Opinion Blog

Peter DeWitt's

Finding Common Ground

A former K-5 public school principal turned author, presenter, and leadership coach, DeWitt provides insights and advice for education leaders. He can be found at www.petermdewitt.com. Read more from this blog.

Education Opinion

Is Learning ‘Visible’ to Students?

By Peter DeWitt — December 16, 2013 4 min read
  • Save to favorites
  • Print

Waiting for the next assignment or task, while not knowing what it may be, is very difficult for students. Yet, in some (perhaps...many) classrooms too many students wait at their desks for the next sheet of paper or the next assignment to come their way. Their learning needs take a back seat to the script the teacher is required to stick to...and in some cases, the teacher holds all of the content.

Great teachers, many of whom we have all worked with, know they are not the fountain of all learning. They understand that they need to make learning visible for students so they can move through their own path. Great teachers also know they need to help with the infrastructure of student learning before they can send students on that path. The teacher may not be the fountain of all learning, but they certainly can provide the expertise behind the scenes.

What does it mean to make learning...visible?

The term Visible Learning comes from Professor John Hattie. Hattie is Professor of education and Director of Research at the University of Melbourne (Australia). He is a controversial researcher, and has found himself on the receiving end of criticism because he did the largest met-analysis on student learning which delved into what was (and was not) working in schools.

When Hattie’s book Visible Learning was released in 2009, it provided a synthesis of over 800 meta-analysis. The issue was that some of his findings were misunderstood and misused. Research findings are always important, but equally as important is what leaders and educators do with them. Some of Hattie’s findings, like class size, were used incorrectly and misrepresented from time to time.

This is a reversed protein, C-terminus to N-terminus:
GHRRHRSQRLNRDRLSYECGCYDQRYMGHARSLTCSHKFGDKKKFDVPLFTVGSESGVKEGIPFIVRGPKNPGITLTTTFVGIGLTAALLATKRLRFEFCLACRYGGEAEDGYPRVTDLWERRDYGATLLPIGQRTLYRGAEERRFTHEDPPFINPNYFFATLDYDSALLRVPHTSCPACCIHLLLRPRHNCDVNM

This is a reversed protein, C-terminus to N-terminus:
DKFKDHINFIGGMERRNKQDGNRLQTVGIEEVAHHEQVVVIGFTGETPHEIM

At this point, as Hattie’s research continues, there are over 1,000 meta-analysis which involved over a quarter billion students. Numbers matter but what we do with the information matters even more. Especially in our public school systems which have been used and abused for decades by the “next big thing.”

Hattie defines visible learning as, “Making student learning visible to teachers, ensuring clear identification of the attributes that make a visible difference to student learning, and all in the school visibly knowing the impact that they have on the learning in the school.”

Hattie goes on to say that the visible aspect,

Also refers to making teaching visible to the student, such that they learn to become their own teachers, which is the core attribute of lifelong learning or self-regulation, and of the love of learning that we so want students to value." This doesn't mean that students do not need their teachers. Quite the contrary...the relationship between student and teacher is highly important.

All of this is not easy. But...we know that great teaching doesn’t come in a box. Teaching, and more importantly, learning is hard work. A script or a text may offer some insight into where to go but the greatest thing about learning is that we cannot always predict every learning moment, nor should we want to. We can read the road map, but just like any good map, it provides us with directions but doesn’t give us the insight to see the road blocks that may appear. Great teaching and learning helps us all become prepared for those moments.